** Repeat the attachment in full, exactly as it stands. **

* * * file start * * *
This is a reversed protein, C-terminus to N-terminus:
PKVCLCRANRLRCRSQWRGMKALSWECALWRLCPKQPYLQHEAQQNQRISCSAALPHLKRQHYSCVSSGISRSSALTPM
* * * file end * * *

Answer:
This is a reversed protein, C-terminus to N-terminus:
PKVCLCRANRLRCRSQWRGMKALSWECALWRLCPKQPYLQHEAQQNQRISCSAALPHLKRQHYSCVSSGISRSSALTPM